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Surface Physics and Many-Body Physics

  • Hiroshi Kawai, Associate Professor
  • Osamu Narikiyo, Associate Professor
Our group studies dynamical systems theoretically. One focus is the solid state surface with multiple symmetries. Another focus is the strongly correlated electron system. Current research topics are as follows:
  1. The vibration of the dimer on Si(001) surface
  2. Critical slowing down on Ge(001) surface
  3. Hall effect in the normal state of high-Tc superconductors.
  4. Ward identities for thermal transport phenomena.

The vibration of the dimer on Si(001) surface

We describe this system by the Hamiltonian which has the electron-vibration coupling term as the key ingredient. In order to characterize the transition rates induced by STM current between vibrational states, we have introduced the effective temperature of the vibration which differs from the temperature of the substrate. The behavior of the effective temperature depends on the substrate temperature and STM current in highly nonlinear manner and qualitatively changes around 50K of the substrate temperature. At lower temperatures, the effective temperature strongly deviates from the substrate temperature and reaches a few hundred Kelvin for the typical values of STM current. At higher substrate temperatures, the effective temperature reduces to the substrate temperature. On the basis of these behaviors of the effective temperature, we solve the puzzle of the symmetric-asymmetric crossover in dimer images of STM observation in the ordered state of c(4 x 2). [ Kawai and Narikiyo, JPSJ 73 (2004) 417 ]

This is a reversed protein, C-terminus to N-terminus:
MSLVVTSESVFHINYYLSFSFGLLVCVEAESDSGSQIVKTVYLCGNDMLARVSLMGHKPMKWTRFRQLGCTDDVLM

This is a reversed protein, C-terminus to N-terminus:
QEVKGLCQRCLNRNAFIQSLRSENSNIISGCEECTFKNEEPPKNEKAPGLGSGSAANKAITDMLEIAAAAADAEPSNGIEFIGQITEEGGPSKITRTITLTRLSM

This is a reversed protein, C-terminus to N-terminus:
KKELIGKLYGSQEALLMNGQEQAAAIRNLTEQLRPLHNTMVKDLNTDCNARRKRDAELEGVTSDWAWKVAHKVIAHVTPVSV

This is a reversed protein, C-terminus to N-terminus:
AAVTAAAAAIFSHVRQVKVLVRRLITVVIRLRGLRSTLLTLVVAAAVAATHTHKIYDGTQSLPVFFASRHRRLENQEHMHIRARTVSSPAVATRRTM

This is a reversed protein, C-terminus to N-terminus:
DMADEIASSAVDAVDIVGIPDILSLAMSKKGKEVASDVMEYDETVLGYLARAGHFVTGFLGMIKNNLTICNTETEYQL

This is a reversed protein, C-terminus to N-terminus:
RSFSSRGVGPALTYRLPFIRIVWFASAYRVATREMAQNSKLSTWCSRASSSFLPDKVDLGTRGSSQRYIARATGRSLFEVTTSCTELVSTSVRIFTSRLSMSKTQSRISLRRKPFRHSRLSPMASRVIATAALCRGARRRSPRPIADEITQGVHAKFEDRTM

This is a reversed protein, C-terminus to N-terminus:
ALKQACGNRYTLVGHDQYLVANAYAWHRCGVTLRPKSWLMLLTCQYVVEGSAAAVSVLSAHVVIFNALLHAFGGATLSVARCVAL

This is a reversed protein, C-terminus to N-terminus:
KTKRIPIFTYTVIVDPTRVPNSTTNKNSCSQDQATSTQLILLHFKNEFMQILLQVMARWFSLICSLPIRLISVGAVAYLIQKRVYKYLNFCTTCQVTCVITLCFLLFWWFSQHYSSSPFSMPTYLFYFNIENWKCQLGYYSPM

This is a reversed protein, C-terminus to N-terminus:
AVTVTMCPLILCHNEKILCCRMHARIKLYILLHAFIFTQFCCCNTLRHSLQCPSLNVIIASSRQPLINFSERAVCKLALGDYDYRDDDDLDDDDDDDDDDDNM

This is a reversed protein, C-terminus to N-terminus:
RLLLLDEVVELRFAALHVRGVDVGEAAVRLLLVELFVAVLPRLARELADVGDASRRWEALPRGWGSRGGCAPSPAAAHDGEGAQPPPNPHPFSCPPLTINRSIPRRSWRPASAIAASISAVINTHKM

2. Critical slowing down on Ge(001) surface

The structural fluctuation of the orientational arrangement of buckled dimers on the Ge(001) surface near the transition temperature of the order-disorder phase transition is investigated by time-resolving dynamical Monte Carlo simulations. STM images averaged in a finite period are derived from the simulation. The coexistence of the c(4 x 2) and the apparent (2 x 1) domains in the STM images observed by experiments is reproduced in the simulated STM images. The coexistence on the Ge(001) surface is attributed to the critical slowing down near the transition temperature. [ Kawai, Narikiyo et al. Surface Science, 600 (2006) 1758 ]

3. Hall effect in the normal state of high-Tc superconductors

The understanding of the anomalous behavior of the Hall coefficient in the normal state of high-Tc superconductors is a long-standing problem in the study of strongly correlated electron system. First I clarify why the standard theory, the Fermi-liquid theory, does not work in this case. Next I propose an alternative way, the spectral function method, to explain the anomalous behavior. [ Narikiyo, arXiv:1301.5996 ]

4. Ward identities for thermal transport phenomena

Our understanding of the thermal transport phenomena is very poor compared with that of the electric transport. The difficulty arises from the complex structure of the vertex function of the heat current in the presence of many-body interaction. I succeed in unraveling the structure and establish the conservation law, the Ward identity for the electron system. Then I extend the Ward identity to the case of collective transport via fluctuation modes of superconductivity and density waves. [ Narikiyo, Europhysics Letters, 107 (2014) 17003 ]